Capacity and Consulting Update

Greetings from Spivey Consulting,

I write to provide a brief update on our services. Actually, first I would like to thank everyone who has reached out to us or considered it by visiting our website. We are currently just about at capacity -- and this is going to be a busy cycle. No matter how busy it gets, we will keep providing critical cycle data and advice here on our blog, so visit any time.

About that capacity. I have been in discussions with several long standing deans of law school admission and we believe we may hire one as soon as this week. Which means we will be able to take on new clients very soon. Additionally, our current consultants, every one of us, add back availability as the cycle progresses. Particularly as people start getting admitted to their dream schools and call it a good run.

But of equal importance, I wanted to make note of something. It's not just "taking on clients" that matters to us — we could hire a new editor a week if we wanted — and from a business perspective make more money doing so because we would never reach the point of turning people away.

But we don't. We hire only people with substantial law school admission file reading/decision making experience who have exemplary reputations. That will forever be our model. And if you are going to look for an admissions consultant during the periods we are full, I highly encourage you to talk to people who have served as members of law school admissions offices and committees.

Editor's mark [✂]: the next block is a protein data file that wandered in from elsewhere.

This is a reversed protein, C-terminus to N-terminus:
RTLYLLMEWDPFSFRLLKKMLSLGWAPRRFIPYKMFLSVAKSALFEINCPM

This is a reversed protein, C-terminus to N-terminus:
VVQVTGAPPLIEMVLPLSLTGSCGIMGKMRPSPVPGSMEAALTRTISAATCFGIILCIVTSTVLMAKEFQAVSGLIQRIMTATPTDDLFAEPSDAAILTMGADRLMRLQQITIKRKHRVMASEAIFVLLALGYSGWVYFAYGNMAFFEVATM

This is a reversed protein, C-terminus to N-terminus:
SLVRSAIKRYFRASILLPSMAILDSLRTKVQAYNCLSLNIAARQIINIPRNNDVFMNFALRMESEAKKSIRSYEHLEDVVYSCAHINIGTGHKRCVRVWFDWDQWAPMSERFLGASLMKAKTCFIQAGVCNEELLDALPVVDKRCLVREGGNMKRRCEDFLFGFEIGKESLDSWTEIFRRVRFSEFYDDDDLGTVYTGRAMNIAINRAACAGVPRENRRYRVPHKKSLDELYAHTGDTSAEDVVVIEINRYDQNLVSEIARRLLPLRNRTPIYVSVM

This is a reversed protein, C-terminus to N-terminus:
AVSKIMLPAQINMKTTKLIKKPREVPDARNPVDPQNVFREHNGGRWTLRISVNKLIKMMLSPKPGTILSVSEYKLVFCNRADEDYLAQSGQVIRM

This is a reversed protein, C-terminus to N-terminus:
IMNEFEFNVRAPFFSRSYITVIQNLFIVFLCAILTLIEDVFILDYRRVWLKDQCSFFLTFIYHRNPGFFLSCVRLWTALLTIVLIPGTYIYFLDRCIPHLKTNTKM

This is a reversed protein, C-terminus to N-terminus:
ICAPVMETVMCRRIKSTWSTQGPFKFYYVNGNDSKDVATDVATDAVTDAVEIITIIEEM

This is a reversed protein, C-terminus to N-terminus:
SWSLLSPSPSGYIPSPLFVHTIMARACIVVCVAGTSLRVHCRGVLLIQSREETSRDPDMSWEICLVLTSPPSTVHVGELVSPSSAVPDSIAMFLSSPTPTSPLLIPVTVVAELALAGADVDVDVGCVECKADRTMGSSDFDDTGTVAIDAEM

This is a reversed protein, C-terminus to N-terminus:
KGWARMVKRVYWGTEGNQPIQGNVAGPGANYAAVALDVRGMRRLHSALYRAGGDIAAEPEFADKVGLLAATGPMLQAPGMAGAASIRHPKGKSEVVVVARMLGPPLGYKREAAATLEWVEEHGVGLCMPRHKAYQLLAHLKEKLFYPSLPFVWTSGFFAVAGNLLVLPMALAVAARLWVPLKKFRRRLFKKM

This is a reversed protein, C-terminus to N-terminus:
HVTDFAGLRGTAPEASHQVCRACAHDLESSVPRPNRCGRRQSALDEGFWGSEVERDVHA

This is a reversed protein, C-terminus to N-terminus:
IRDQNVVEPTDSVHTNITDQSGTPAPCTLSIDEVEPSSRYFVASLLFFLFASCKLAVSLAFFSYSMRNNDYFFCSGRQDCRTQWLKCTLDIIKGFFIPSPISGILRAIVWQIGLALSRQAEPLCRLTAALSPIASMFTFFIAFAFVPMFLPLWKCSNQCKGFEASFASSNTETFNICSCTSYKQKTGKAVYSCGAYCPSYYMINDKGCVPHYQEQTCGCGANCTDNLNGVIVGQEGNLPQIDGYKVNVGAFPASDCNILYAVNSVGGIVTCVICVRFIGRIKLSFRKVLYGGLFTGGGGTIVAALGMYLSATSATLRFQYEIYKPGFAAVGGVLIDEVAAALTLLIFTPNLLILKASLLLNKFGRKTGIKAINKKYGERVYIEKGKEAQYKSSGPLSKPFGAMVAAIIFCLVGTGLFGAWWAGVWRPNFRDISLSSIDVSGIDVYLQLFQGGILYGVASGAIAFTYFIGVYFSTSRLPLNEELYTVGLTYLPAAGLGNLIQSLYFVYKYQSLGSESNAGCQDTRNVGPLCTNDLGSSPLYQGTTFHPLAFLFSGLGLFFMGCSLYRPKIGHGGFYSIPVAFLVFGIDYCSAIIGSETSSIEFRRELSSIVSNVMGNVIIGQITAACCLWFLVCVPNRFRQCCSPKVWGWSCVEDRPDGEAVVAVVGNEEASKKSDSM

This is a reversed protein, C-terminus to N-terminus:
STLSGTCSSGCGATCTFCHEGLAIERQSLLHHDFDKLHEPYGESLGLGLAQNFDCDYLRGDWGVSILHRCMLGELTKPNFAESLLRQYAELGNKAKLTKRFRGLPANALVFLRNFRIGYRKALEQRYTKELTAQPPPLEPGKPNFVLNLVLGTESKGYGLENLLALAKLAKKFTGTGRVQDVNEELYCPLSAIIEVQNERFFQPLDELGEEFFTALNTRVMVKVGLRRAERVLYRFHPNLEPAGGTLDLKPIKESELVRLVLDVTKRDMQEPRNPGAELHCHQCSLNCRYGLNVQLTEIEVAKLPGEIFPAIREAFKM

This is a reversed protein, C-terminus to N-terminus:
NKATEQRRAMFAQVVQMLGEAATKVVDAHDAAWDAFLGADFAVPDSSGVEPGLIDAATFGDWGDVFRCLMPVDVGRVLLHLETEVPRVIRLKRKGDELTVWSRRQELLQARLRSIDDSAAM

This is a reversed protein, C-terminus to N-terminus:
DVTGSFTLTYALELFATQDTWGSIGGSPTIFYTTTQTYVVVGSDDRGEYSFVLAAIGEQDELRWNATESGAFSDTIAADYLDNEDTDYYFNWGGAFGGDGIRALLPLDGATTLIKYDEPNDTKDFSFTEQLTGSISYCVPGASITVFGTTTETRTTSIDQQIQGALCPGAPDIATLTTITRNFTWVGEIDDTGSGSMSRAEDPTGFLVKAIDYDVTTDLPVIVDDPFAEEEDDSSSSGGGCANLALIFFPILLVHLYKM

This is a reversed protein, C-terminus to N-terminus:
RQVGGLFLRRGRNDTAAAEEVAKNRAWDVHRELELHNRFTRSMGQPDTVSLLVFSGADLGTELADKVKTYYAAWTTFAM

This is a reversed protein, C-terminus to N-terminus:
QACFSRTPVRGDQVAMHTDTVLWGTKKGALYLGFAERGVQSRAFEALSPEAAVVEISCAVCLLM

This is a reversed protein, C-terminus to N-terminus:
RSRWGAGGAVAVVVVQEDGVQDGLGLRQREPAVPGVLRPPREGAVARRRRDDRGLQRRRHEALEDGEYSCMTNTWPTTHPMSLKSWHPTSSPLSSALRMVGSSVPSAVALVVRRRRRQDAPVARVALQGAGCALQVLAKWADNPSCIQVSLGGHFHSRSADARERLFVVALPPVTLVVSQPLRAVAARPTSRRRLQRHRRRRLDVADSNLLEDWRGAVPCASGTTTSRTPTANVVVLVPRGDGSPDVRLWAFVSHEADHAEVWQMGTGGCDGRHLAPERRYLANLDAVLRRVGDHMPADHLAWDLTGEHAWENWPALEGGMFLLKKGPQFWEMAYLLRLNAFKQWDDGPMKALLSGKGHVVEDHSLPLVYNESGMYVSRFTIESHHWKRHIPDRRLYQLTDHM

Unfortunately, that number is very small (but they are out there). There are editors, and former lawyers, and people who scored highly on the LSAT, etc. So, best case scenario, if you seek help from someone with no law school admissions experience you are getting an editor who is guessing at admissions strategy. What happens when a school tells you they will admit you on condition you withdraw all applications? What happens when a law school says you have a 50% scholarship but you have to accept on the spot and you haven't heard from your dream school? Or they say they want to interview you that day? There is an almost unlimited amount of bad advice on the internet. Please just be wary about paying someone to give you guesses. Or for that matter, pay someone who did well on the SAT to be your LSAT tutor, who has never once seen the LSAT. Because we see it go south all of the time.

I hope this is helpful. Let us know if we can help, we will be taking on new clients in a matter of a few days and in the meantime we can help point you in the right direction.

All my best,